At the beginning of Sunday’s final round in the Franklin Templeton Shootout at the Tiburon Golf Club in Naples, Florida, some of the field thought they might have a chance to catch the team of Harris English and Matt Kuchar. After all, there were only four strokes separating them from the second place team of Retief Goosen and Freddie Jacobson.
They just just had no idea how hard that was going to be. English and Kuchar ended up winning by seven, tying a tournament scoring record of 34-under par by shooting 14-under 58. And given how relaxed they were all day long, it wasn’t even close. You know there’s no hope when English and Kuchar were smiling and chatting with each other as they strolled the fairways between shots admittedly talking about anything other than golf.
For English, his $385,000 share of the purse was an unexpected bonanza. Kuchar’s partner was supposed to be Brandt Snedeker who had to withdraw with a leg injury. Tournament organizer, Greg Norman, called Kuchar and told him to pick anyone he wanted as his new partner. Kuchar immediately thought of English because he had won twice in 2013, had been playing great recently and they both lived at Sea Island, Georgia, and played a lot of golf together.
I knew Harris came off a win in Mexico. We play a lot together. He’s a solid player and I was actually thinking it might be a little bit even more advantageous to have a guy that hits it, you know, another 15 yards past me.
Brandt and I hit it very similar off the tee. You get a few shorter irons in my hand, it makes the game that much easier. In this format getting to play his drive a lot, whether it was the alternate shot or the scramble, getting to play from where he hits it and having him kind of there to back me up was a good feeling and a lot of fun
Goosen and Jacobson managed to hang on to their second place slot, shooting 11-under 61. That 61 sounds pretty strong, but not compared to a 58. And theirs was another circumstance of a replacement player hitting an unexpected jackpot, in this case, $242,500. Jacobson was recruited after Boo Weekley had to withdraw due to deaths of his grandfather and uncle within ten days of each other.
Goosen might have thought that he hit the jackpot too because his “back injury” was more fully described as disk replacement surgery. What a miracle to go through something like that and still be able to play golf at that level.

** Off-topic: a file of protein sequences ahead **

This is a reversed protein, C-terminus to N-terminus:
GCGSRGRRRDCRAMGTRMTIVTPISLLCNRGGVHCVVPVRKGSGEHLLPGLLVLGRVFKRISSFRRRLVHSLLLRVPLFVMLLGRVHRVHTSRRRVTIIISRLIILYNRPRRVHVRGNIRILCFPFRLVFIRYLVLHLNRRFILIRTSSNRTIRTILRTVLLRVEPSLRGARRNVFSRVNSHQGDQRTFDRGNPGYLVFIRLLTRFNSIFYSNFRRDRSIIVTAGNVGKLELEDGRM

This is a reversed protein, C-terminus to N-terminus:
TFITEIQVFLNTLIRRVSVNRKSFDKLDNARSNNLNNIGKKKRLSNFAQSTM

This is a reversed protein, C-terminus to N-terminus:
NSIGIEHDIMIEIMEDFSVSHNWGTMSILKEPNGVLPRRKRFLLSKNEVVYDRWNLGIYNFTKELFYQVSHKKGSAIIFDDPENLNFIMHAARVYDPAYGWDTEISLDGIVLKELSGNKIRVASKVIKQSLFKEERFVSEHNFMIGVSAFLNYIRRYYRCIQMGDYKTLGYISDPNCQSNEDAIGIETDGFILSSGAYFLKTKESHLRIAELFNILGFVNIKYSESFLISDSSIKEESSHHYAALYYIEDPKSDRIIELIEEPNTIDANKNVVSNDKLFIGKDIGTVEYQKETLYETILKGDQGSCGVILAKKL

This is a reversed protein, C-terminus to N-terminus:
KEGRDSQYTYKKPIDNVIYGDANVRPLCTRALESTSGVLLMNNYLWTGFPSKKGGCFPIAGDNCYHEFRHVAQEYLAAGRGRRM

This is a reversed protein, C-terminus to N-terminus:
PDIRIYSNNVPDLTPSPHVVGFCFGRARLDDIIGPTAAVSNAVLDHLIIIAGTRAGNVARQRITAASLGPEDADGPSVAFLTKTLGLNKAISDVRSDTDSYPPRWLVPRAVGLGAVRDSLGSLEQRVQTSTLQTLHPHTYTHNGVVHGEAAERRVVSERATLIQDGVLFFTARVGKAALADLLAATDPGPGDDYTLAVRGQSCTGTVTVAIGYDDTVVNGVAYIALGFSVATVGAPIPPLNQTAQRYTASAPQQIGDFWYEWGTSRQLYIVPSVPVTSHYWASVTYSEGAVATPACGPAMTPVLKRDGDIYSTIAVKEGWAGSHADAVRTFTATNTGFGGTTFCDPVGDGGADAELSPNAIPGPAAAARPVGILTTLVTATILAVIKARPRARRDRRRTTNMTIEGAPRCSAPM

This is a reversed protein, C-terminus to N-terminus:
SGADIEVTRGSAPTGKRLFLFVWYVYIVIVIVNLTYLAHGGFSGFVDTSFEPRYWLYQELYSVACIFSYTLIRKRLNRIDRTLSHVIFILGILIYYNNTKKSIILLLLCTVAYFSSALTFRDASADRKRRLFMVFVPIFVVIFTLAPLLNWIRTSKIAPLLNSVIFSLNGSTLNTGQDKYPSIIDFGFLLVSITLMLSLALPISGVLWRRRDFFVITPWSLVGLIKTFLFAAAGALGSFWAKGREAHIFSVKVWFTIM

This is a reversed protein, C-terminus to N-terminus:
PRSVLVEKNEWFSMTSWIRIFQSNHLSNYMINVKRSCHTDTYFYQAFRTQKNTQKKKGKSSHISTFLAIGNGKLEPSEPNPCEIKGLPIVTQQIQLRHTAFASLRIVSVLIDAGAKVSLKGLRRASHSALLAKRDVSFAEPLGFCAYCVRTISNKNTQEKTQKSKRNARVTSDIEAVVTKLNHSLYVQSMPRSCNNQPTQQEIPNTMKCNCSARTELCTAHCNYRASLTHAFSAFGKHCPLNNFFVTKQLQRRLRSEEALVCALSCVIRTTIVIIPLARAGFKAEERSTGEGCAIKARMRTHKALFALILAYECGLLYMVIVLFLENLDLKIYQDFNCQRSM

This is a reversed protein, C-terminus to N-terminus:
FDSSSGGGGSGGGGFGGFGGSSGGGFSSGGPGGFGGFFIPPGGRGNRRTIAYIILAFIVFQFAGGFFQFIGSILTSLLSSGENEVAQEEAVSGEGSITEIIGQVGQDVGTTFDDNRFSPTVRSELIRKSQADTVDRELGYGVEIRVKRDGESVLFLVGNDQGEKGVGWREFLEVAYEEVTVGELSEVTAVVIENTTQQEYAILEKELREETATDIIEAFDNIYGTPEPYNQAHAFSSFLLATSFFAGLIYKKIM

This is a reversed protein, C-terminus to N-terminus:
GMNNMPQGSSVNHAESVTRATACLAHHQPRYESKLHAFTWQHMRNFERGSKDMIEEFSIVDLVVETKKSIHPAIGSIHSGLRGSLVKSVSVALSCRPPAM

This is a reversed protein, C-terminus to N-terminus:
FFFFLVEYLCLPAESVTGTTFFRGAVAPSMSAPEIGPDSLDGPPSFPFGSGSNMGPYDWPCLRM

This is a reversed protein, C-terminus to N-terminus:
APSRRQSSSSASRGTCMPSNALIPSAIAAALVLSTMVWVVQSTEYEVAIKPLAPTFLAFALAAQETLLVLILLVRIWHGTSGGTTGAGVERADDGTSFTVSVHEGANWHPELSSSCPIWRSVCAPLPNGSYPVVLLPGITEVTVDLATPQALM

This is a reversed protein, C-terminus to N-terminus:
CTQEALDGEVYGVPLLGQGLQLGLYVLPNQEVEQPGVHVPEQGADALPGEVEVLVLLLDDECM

The “English Team” of Lee Westwood and Ian Poulter really hit their stride with Saturday’s rebound 61. Their finishing 59 boosted them up into 3rd by themselves and salvaged a weak start on Friday. In their post-round television interview, Westwood wore a happy grin and Poulter joked about how he just wound up his “robot” and watched him make putts. Westwood kept smiling.
The prohibitive favorites at the beginning of the week were Jason Dufner and Dustin Johnson. But that didn’t come close to working out. They finished next to last in 11th place, consoled somewhat by their final round 61. But there was a really funny moment in that 61.
Dustin Johnson putted for birdie and left the ball tap-in distance just beyond the hole. He marked his ball while Dufner tried to make the birdie for the team. Perhaps he was too mesmerized by the line Johnson had just shown him, but whatever it was, as he was attempting to address the ball, he inadvertently poked it with the toe of his putter and it rolled a foot sideways. His body immediately slumped into an “are you kidding me?” posture.
Chad Campbell, Mark Calcavecchia’s partner, couldn’t help laughing beneath the brim of his hat. It was a sympathetic laugh; anyone who could play at that level would have known how completely shocked Dufner would have been. Having consumed a stroke, that ball, laying a mere foot away, was so haplessly pathetic, it was funny. Johnson made his remaining putt for par.
The consensus among the players was that this is a great tournament and they would all like to come back. Kuchar summed it up:
I think you talk to guys top to bottom, even the guys that may not perform well have a great time here.
And now that the scores have been posted and the purse disbursed, probably the thing the players are most looking forward to is the two weeks off until the Hyundai Tournament of Champions begins in Maui for those who won last year and the Sony Open on Oahu begins for those who didn’t.